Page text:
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Prosecutors drop case against man accused in Nanaimo homeless camp shooting

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The British Columbia Prosecution Service has dropped its case against a 37-year-old man who was accused of shooting a man who was trying to retrieve suspected stolen property from a homeless camp in Nanaimo earlier this year.

Craig Truckle, of no fixed address, was arrested on March 22, more than a week after Clint Smith, 49, was shot in the stomach and seriously injured at the downtown homeless encampment.

Truckle was charged the following morning with one count of pointing a firearm without a lawful excuse.

Smith and six or seven other people visited the encampment in Barsby Park to retrieve property they believed was stolen from Smith's auto repair shop.

A statement from the B.C. Prosecution Service says the charge against Truckle was stayed Wednesday, ending the Crown's case against him due to a lack of evidence and inability to prove the accused was not acting in self-defence.

"Considering all the available evidence and applying the legal elements of self-defence to that evidence, the Crown would be unable to disprove self-defence or defence of others beyond a reasonable doubt," the statement said.

"The Crown could not establish that the accused’s response in defending himself and his group from an unprovoked attack was disproportionate or unreasonable in the circumstances."

GROUP WAS ARMED WITH BATONS, PROTECTIVE GEAR

The altercation began after thieves broke into Smith's business on March 10, stealing several items.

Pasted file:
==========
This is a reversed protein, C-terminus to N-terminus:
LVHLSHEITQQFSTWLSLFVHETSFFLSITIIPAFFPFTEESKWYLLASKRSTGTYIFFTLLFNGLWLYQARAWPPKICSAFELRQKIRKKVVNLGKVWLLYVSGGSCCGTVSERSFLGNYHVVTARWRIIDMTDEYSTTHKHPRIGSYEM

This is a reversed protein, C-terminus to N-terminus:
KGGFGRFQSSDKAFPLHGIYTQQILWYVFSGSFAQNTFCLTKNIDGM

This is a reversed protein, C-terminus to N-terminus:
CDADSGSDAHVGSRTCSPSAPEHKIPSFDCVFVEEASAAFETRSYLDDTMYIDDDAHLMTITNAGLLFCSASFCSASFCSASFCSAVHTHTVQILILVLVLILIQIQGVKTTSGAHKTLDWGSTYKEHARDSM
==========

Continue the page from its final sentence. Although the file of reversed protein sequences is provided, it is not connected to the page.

Two days a later, Smith's friend saw what he believed to be one of the stolen items on the side of the road near the homeless camp, according to prosecutors.

Later that afternoon, Smith, his friend and at least five other associates went to the camp, armed with weapons, including metal batons, pieces of wood and protective gear such as slash-proof vests and a motorcycle helmet. Smith was wearing a protective vest, gloves with hardened knuckles and was carrying a collapsible metal baton, according to the BCPS.

Smith began removing items from one of the tents at the encampment when a fight broke out and two campers armed themselves with a .22-calibre rifle and a paintball pistol, prosecutors said.

Truckle pointed the rifle at Smith, who was hitting the other camper over the head with the baton, causing the camper to be sent to hospital with lacerations, the BCPS said.

Smith also pushed the camper and his girlfriend down an embankment and threatened to get a gun and shoot the campers, according to prosecutors.

"At some point, the complainant was shot once in the abdomen," the statement said.

"Another bullet struck the front grill of his truck, which was parked nearby. It is unclear from the available evidence at precisely what point in the altercation this occurred."

CAMPERS ACTED IN SELF-DEFENCE

The Nanaimo RCMP initially recommended charges of assault with a weapon and discharging a firearm with intent to wound, however the prosecution service declined those charges against Truckle, saying it "had concerns regarding the sufficiency of evidence establishing the identity of the accused as the person who shot the complainant."

As the police investigation progressed, Mounties provided evidence identifying Truckle as the shooter, but some of the recent evidence cast "significant doubt" on evidence given by Smith and other witnesses, prosecutors said.

"As the investigation continued, the complainant and his group stopped co-operating with police," the statement said.

Smith was treated in hospital for a single gunshot wound to the abdomen. The bullet was lodged in his pelvis and could not be removed despite three surgeries, according to prosecutors.

He was discharged from hospital 15 days after the incident.

The prosecution service concluded that Truckle and the other camper were surprised by the unannounced attack and were legally entitled to defend themselves, saying it was not unreasonable for the accused to use the rifle to defend himself and the other camper.

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